|Ph.D Student||Kelrich Alexander|
|Subject||Growth and Characterization of InP Nanowires and|
Nanostructures Using the Selective Area
|Department||Department of Nanoscience and Nanotechnology||Supervisor||Professor Dan Ritter|
|Full Thesis text|
Epitaxial growth of semiconductor nanowires is intensively explored for various applications and fundamental research. The successful implementation of nanowire technology requires an understanding of nanowire growth mechanisms in order to achieve control of morphology, composition and crystal structure.
This thesis explores epitaxial growth of indium phosphide nanowires and more complex dimensional heterostructures based on nanowire template. Growth was performed in metalorganic molecular beam epitaxy system on (111) oriented substrates using selective-area vapor-liquid-solid method. In this technique, seed particle, mostly gold, is positioned inside inert mask opening. The particle forms liquid alloy with growth precursors, leading to crystal formation by precipitation from a supersaturated solution. Precise nanowire positioning and diameter control were achieved by electron beam lithography patterning and Au deposition parameters.
The discrepancy between experimental growth rate and theoretical modeling was resolved by incorporating contribution of the annular opening area as an interplay of reduced precursor reemission area and additional decomposition surface. Additionally, the calculation of shading of scattered precursors was found to account for reduced growth rate in dense two-dimensional arrays.
Independent control over axial and radial growth rates along with defect free crystal phase are major challenges in the field of bottom-up nanowire synthesis. A perfect crystal structure is difficult to achieve due to polytypism between the hexagonal (wurtzite) and cubic (zinc blend) crystal phases formed. We demonstrate how a combination of basic growth parameters leads to non-tapered and stacking faults-free InP nanowires. The accompanying theoretical modeling explained well the prevalence of the wurtzite phase at high group V fluxes and low temperatures.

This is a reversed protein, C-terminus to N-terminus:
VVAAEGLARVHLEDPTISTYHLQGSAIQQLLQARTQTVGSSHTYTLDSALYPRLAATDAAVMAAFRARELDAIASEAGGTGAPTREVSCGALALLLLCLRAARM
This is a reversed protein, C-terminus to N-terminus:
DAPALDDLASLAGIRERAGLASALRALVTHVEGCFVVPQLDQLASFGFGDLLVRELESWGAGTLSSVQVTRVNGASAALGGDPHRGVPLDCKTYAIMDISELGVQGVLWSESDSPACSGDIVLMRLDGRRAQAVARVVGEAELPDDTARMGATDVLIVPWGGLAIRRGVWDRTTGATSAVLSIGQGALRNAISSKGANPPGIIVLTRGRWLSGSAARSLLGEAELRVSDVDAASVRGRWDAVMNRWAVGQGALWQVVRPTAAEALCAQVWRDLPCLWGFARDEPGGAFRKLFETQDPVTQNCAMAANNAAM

The acquired growth expertise enabled incorporation of InAsP quantum emitter into InP nanowire in accordance with the original goals of this research. We have investigated growth techniques of nanowire-based waveguides which combine vapor-liquid-solid nanowire core epitaxy followed by vapor-solid radial cladding. The target waveguide dimensions and morphology were achieved using robust cladding protocol without sacrificing crystal purity of the waveguide. We have shown strong PL signal at characteristic wavelength for InAsP quantum dot and demonstrated the impact of the core and the waveguide diameter on the emission lines.
Concurrently with the progress in nanowire research, III-V semiconductor nanomembrane synthesis recently draws significant attention for realization of multiterminal devices and novel photonic sources. The second part of this thesis presents a method for synthesis of dimensional heterostructure where a flag-like nanomembrane is grown on a nanowire template. In the heart of the technique lies the ability to unpin the Au particle from the nanowire pedestal to one of its side facets. Methods to achieve controlled structure and morphology of the nanoflag along with its optical characterization are presented. The next logical step in evolution of nanoflags towards their implementation as active optical nanoantennas is controlling the flag direction. The experimental feasibility of directing the Au particle displacement by electric field applied in situ is described in the last part of this thesis. The ability to manipulate nanoparticles at the macro level opens up a whole new area for synthesis of complex nanowire based structures. The theoretical modeling and various applications of this intriguing phenomenon is a matter of future research.